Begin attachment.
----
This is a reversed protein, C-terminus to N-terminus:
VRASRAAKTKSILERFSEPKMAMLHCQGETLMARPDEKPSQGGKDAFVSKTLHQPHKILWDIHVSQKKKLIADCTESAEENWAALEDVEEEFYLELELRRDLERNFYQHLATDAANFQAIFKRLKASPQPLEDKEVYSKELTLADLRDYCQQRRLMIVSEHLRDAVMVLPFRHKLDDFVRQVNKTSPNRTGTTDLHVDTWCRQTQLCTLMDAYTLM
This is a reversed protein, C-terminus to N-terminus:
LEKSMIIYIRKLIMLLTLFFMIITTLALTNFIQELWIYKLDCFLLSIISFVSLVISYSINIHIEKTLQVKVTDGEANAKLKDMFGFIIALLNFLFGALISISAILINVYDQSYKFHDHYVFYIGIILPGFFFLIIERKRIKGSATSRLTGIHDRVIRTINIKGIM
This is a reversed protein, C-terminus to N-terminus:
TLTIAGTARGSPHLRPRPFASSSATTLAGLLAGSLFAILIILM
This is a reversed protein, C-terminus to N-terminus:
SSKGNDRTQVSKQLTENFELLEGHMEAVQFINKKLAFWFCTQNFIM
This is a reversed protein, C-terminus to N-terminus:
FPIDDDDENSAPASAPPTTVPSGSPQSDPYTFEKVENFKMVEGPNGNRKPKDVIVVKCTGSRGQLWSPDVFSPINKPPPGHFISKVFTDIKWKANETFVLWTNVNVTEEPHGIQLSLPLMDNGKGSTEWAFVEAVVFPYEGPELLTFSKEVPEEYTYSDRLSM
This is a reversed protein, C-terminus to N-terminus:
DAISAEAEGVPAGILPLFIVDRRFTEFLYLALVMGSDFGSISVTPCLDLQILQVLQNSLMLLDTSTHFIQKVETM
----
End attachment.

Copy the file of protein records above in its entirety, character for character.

This is a reversed protein, C-terminus to N-terminus:
VRASRAAKTKSILERFSEPKMAMLHCQGETLMARPDEKPSQGGKDAFVSKTLHQPHKILWDIHVSQKKKLIADCTESAEENWAALEDVEEEFYLELELRRDLERNFYQHLATDAANFQAIFKRLKASPQPLEDKEVYSKELTLADLRDYCQQRRLMIVSEHLRDAVMVLPFRHKLDDFVRQVNKTSPNRTGTTDLHVDTWCRQTQLCTLMDAYTLM
This is a reversed protein, C-terminus to N-terminus:
LEKSMIIYIRKLIMLLTLFFMIITTLALTNFIQELWIYKLDCFLLSIISFVSLVISYSINIHIEKTLQVKVTDGEANAKLKDMFGFIIALLNFLFGALISISAILINVYDQSYKFHDHYVFYIGIILPGFFFLIIERKRIKGSATSRLTGIHDRVIRTINIKGIM
This is a reversed protein, C-terminus to N-terminus:
TLTIAGTARGSPHLRPRPFASSSATTLAGLLAGSLFAILIILM
This is a reversed protein, C-terminus to N-terminus:
SSKGNDRTQVSKQLTENFELLEGHMEAVQFINKKLAFWFCTQNFIM
This is a reversed protein, C-terminus to N-terminus:
FPIDDDDENSAPASAPPTTVPSGSPQSDPYTFEKVENFKMVEGPNGNRKPKDVIVVKCTGSRGQLWSPDVFSPINKPPPGHFISKVFTDIKWKANETFVLWTNVNVTEEPHGIQLSLPLMDNGKGSTEWAFVEAVVFPYEGPELLTFSKEVPEEYTYSDRLSM
This is a reversed protein, C-terminus to N-terminus:
DAISAEAEGVPAGILPLFIVDRRFTEFLYLALVMGSDFGSISVTPCLDLQILQVLQNSLMLLDTSTHFIQKVETM